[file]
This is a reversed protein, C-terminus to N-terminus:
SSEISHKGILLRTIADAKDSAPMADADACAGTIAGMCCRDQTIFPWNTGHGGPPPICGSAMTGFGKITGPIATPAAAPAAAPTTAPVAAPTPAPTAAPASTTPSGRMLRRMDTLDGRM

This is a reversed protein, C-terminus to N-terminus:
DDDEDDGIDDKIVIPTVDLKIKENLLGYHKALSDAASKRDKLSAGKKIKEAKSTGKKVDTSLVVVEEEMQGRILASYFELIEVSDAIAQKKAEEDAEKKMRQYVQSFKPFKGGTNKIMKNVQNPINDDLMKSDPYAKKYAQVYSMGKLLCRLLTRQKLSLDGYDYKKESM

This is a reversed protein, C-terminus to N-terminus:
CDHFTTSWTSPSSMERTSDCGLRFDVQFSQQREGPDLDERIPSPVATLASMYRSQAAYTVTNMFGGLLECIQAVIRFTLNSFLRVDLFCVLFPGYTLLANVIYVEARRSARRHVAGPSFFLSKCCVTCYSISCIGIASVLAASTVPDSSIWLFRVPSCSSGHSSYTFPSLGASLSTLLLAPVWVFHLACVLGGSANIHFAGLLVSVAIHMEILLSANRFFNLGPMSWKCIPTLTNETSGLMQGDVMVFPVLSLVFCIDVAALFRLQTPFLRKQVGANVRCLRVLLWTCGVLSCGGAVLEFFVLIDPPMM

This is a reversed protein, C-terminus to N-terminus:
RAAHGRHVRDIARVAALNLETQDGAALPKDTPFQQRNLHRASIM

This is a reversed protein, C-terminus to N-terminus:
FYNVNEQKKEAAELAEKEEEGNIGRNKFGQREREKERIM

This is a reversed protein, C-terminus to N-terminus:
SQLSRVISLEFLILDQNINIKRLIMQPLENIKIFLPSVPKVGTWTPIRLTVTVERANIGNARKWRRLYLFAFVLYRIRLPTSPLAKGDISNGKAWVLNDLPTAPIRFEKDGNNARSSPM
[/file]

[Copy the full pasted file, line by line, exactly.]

This is a reversed protein, C-terminus to N-terminus:
SSEISHKGILLRTIADAKDSAPMADADACAGTIAGMCCRDQTIFPWNTGHGGPPPICGSAMTGFGKITGPIATPAAAPAAAPTTAPVAAPTPAPTAAPASTTPSGRMLRRMDTLDGRM

This is a reversed protein, C-terminus to N-terminus:
DDDEDDGIDDKIVIPTVDLKIKENLLGYHKALSDAASKRDKLSAGKKIKEAKSTGKKVDTSLVVVEEEMQGRILASYFELIEVSDAIAQKKAEEDAEKKMRQYVQSFKPFKGGTNKIMKNVQNPINDDLMKSDPYAKKYAQVYSMGKLLCRLLTRQKLSLDGYDYKKESM

This is a reversed protein, C-terminus to N-terminus:
CDHFTTSWTSPSSMERTSDCGLRFDVQFSQQREGPDLDERIPSPVATLASMYRSQAAYTVTNMFGGLLECIQAVIRFTLNSFLRVDLFCVLFPGYTLLANVIYVEARRSARRHVAGPSFFLSKCCVTCYSISCIGIASVLAASTVPDSSIWLFRVPSCSSGHSSYTFPSLGASLSTLLLAPVWVFHLACVLGGSANIHFAGLLVSVAIHMEILLSANRFFNLGPMSWKCIPTLTNETSGLMQGDVMVFPVLSLVFCIDVAALFRLQTPFLRKQVGANVRCLRVLLWTCGVLSCGGAVLEFFVLIDPPMM

This is a reversed protein, C-terminus to N-terminus:
RAAHGRHVRDIARVAALNLETQDGAALPKDTPFQQRNLHRASIM

This is a reversed protein, C-terminus to N-terminus:
FYNVNEQKKEAAELAEKEEEGNIGRNKFGQREREKERIM

This is a reversed protein, C-terminus to N-terminus:
SQLSRVISLEFLILDQNINIKRLIMQPLENIKIFLPSVPKVGTWTPIRLTVTVERANIGNARKWRRLYLFAFVLYRIRLPTSPLAKGDISNGKAWVLNDLPTAPIRFEKDGNNARSSPM